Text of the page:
The Nation 1 March 2007
By Subhatra Bhumiprabhas
Reservoirs could send 100,000 more refugees into Thailand
Karenni and Shan refugees from Burma yesterday urged the Thai government to stop building hydroelectric dams on the Salween River – warning that they would displace another 100,000 people.
The last Yintalie tribe would be driven from its home if the dams went ahead, according to April Moe, a 23-year-old Karenni woman who spoke in Bangkok yesterday about the refugees' plight.
The Karenni state community numbers just 1,000 today.
Speaking at the office of the National Human Rights Commission, Moe warned the government the dams it is building with the Burmese military junta would displace tens of thousands.
As many as 30,000 people in her state and another 35,000 from Karen state, plus more people from Shan and Karen communities in Thailand would be affected, she said.
The governments of Thailand and Burma agreed in 2004 to build four dams on the Salween River.
Last October, Thailand's Energy Minister Piyasvasti Amranand said the projects would be deferred, but on February 24 the Electricity Generating Authority of Thailand included construction of the Hut Gyi and Thasang dams in its draft power-development plan.
"I want the people who are going to build this project to reconsider their plans, if they do not want to prolong people's suffering under the military dictatorship," she said.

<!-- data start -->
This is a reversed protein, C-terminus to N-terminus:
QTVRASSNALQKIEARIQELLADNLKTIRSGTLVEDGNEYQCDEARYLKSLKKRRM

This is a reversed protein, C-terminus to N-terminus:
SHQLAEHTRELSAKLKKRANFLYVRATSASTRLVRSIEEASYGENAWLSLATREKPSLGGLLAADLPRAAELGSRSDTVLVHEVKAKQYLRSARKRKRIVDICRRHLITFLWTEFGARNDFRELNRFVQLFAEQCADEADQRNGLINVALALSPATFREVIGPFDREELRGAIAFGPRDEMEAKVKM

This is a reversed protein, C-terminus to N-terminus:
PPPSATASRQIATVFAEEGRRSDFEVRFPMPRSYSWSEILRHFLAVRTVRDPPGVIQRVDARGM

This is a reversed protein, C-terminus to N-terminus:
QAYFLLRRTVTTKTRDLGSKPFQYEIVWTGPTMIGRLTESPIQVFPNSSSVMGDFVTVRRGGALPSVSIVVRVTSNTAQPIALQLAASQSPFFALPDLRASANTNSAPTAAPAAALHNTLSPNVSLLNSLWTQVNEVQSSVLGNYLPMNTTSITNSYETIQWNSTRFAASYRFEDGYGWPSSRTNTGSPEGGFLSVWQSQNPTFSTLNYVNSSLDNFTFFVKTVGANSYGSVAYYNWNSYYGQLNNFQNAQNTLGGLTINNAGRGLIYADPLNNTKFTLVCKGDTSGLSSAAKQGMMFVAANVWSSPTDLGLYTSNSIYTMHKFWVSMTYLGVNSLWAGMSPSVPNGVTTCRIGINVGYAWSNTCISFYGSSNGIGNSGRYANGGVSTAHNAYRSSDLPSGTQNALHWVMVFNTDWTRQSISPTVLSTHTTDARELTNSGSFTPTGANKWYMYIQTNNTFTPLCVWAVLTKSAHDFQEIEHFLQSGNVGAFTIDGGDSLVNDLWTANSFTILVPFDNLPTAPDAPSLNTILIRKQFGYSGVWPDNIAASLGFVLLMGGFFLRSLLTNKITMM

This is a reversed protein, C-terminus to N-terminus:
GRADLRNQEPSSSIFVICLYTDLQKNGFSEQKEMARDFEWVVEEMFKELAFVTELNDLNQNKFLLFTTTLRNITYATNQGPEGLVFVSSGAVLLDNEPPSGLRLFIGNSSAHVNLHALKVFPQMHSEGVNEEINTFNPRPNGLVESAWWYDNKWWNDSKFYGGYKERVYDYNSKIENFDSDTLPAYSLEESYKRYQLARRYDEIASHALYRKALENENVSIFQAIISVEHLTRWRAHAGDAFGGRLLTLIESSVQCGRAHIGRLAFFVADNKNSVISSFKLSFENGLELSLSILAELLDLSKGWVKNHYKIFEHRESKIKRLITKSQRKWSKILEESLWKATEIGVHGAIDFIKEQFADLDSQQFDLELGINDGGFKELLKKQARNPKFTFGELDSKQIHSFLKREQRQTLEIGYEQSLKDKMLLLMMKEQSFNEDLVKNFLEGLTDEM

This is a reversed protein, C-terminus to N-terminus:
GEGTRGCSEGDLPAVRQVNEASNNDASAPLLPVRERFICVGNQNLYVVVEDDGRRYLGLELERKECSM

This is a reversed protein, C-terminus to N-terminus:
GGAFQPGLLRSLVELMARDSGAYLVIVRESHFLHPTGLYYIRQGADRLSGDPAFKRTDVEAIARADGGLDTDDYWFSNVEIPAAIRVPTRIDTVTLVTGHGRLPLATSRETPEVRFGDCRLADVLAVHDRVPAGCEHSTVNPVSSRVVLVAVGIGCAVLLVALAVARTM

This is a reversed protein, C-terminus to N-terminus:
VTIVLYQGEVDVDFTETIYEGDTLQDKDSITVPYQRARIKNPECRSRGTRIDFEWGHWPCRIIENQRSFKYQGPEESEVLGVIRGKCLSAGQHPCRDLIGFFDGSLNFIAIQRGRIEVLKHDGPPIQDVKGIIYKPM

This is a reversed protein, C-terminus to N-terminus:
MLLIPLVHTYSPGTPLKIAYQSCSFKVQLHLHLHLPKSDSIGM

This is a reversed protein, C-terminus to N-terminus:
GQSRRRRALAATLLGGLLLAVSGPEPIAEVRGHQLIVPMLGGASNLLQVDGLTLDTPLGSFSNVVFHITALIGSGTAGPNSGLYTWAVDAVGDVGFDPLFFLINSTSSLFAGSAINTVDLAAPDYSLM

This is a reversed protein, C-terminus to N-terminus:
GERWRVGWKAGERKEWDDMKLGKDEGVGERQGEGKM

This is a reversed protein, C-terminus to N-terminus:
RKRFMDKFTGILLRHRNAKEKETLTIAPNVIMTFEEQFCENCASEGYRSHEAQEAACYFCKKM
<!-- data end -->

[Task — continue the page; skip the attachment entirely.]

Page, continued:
The dams are being built in the middle of an area contested by the Burma junta and ethnic minorities. Already more than 100,000 Karenni have been driven from their homes. Another 22,000 Karenni have fled to Thailand since the mid-1990s.
"I want you to think carefully about internally displaced persons in Burma and the refugees who are living in camps in Thailand," Moe said. She has lived in a Mae Hong Song refugee camp since she was four. "Everyone wants to go back to our home," she said.
The Salween dams will affect another 100,000 people – or one third of the all people in Karenni state - who rely on the river for their livelihoods, she said. And more refugees would flee to Thailand.
Shan refugee Charm Tong said more than 400,000 villagers in Shan and Karen states had been displaced since the Salween dam projects were started.
"There are lots of Shan villagers still hiding in jungles and many more fleeing to Thailand who cannot find shelter because there is no refugee camp for the Shan [in Thailand]," she said via relay from Norway.